In February, people’s thoughts turn to Presidents’ Day, especially if they get the day off. At Buzz, we like to take a moment to contemplate the presidential fence. The White House is one of the world’s most famous and visited locations. As such, its fence rates among the hardest working. No matter what you think of any particular White House dweller or their affiliation – Federalist, Whig, Democrat, Republican, or Union – that fence has staying power.
President Thomas Jefferson is credited with erecting the White House’s first fence, a post and rail construction built in 1801. His aesthetic concerns included serpentine walks, fencing off a private garden, and a crafting a flower border to a lawn by Tiber Creek. His security concerns focused on keeping livestock out of his garden.
The addition of a new semicircular driveway in 1818 during James Monroe’s term in office meant it was time for a fence upgrade. Monroe went with wrought iron and eight stone gate pillars. Visitors can still see parts of these today along Pennsylvania Avenue. Andrew Jackson added a long, low wrought iron fence atop a stone wall in 1833.
By the 1860s, the US had become more security conscious. Andrew Johnson and Ulysses S. Grant took such measures as closing West and East Executive Avenues to the public. Grant added a large iron fence on the south side of the White House for crowd control.
Welcome to the 20th century, goodbye old fences. In 1902, while Theodore Roosevelt was in the White House, architect Charles Follen McKim axed Jackson’s iron railing in favor of a parapet wall. In 1937, under Franklin Delano Roosevelt’s command, more old fences were replaced by steel, topped by bronze spears.
World War Two
Once the US entered World War Two, White House security ramped up by adding gatehouses with guards and closing the grounds to the public. Remains of the historic iron fences that had been replaced in 1937 were donated to a scrap drive. When the war ended, on V-J Day, President Truman came outside and reached through the fence to shake hands with members of the jubilant crowd.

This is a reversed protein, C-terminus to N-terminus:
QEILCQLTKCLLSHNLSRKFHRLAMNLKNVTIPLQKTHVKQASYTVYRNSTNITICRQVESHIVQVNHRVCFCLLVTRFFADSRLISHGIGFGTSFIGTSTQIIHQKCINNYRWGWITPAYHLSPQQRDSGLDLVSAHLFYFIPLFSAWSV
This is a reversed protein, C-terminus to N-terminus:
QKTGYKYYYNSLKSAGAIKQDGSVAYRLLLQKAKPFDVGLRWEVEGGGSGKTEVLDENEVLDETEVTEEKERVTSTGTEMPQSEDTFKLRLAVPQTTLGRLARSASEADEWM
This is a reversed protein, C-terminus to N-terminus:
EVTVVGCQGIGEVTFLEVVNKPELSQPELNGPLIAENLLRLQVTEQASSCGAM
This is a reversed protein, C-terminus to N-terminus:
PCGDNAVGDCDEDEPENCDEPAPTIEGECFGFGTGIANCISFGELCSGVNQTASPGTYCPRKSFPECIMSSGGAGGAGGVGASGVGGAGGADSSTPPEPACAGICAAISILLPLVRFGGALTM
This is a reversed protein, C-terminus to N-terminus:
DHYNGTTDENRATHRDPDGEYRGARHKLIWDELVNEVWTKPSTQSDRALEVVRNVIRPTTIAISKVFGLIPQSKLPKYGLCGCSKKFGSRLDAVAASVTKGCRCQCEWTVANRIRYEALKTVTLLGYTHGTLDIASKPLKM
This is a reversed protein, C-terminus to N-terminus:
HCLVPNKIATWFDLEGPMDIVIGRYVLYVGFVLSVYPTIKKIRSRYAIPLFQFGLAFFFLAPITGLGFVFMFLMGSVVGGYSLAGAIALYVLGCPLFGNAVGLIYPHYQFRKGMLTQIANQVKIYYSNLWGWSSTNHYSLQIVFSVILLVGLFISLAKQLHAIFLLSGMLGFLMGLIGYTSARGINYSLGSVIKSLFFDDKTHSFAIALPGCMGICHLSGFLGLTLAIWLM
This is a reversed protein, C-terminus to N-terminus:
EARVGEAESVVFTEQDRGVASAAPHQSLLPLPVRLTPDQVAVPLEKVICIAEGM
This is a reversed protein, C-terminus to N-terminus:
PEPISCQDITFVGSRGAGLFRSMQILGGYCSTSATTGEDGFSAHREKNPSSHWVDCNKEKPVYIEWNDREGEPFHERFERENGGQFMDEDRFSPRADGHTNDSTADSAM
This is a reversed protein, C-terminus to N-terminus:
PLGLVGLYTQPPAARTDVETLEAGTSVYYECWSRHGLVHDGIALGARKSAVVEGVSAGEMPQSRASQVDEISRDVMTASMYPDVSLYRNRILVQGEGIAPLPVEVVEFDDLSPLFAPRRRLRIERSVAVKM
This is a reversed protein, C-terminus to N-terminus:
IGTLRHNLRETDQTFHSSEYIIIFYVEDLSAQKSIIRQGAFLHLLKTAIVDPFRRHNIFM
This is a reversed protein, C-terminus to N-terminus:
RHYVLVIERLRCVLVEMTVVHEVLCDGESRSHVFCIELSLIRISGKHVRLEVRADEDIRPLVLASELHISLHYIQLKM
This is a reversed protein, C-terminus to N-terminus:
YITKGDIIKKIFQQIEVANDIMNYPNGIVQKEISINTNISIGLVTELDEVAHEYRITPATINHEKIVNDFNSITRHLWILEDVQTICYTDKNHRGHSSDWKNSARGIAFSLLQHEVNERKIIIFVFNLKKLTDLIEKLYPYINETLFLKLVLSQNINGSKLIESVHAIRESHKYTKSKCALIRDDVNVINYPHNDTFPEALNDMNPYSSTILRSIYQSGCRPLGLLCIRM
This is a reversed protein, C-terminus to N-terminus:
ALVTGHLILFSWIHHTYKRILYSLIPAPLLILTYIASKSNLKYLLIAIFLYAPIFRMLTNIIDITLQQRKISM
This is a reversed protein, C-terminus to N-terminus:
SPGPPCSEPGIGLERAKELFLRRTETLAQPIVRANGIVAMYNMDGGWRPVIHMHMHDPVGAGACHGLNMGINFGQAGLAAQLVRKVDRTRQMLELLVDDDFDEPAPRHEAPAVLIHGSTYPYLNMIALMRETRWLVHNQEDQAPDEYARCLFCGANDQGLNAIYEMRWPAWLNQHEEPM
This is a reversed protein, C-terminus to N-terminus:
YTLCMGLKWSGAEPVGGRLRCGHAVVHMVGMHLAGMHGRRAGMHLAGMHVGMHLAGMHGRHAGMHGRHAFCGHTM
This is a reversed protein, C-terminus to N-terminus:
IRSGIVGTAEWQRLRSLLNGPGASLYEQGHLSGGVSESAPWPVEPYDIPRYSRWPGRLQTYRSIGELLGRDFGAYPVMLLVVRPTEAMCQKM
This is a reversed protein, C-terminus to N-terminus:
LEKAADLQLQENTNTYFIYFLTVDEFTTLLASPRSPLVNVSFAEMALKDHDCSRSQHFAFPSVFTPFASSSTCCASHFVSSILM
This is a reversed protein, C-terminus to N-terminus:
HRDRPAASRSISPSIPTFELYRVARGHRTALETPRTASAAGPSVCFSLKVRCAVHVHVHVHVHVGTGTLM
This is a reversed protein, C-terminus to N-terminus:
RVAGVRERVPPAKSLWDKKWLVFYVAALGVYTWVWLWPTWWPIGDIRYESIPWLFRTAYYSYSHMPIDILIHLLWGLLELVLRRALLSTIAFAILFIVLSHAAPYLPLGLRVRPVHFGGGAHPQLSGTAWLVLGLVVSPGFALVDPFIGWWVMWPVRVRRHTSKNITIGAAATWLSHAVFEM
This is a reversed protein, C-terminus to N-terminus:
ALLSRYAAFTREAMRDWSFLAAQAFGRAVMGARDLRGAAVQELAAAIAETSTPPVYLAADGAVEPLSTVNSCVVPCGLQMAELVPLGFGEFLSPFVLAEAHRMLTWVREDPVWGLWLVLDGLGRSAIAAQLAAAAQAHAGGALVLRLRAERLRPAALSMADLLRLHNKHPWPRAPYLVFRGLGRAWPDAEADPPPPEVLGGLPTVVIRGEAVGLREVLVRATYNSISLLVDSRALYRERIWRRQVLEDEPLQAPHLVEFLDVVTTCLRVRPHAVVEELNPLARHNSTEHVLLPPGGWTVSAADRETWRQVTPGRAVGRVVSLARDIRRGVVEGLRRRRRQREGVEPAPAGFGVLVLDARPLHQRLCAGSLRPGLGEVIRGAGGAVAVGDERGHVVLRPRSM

In the 1970s and ‘80s, reinforced steel gates replaced the old wrought iron gates on Pennsylvania Avenue, and low concrete walls were built around the White House. After the 1995 Oklahoma City bombing, authorities banned vehicular traffic from the stretch of Pennsylvania Avenue in front of the White House. Later city designers made this area pedestrian and bike-friendly.
Unfortunately, we’ve come a long way since livestock was the biggest threat to White House grounds. After a couple of people recently managed to evade Secret Security long enough to jump over the White House fence, the fence designers are getting tough. Last we heard, a new fence is going up this year which should be ram-proof, with anti-climb and intrusion detection features. It will stand at least 11 feet tall. Lucky for the White House, it doesn’t have to contend with HOA regs! One cost estimate ran as high as 50 million dollars. Which reminds us. Dear White House, we’d be happy to make a competitive bid.
At Buzz, we know your home is just as important to you as the White House is to the president. Maybe even more important, since you’ll probably live there longer than four years. If you want to improve the security, privacy or aesthetic components of your fence, give your friends at Buzz a call today. And happy Presidents Day.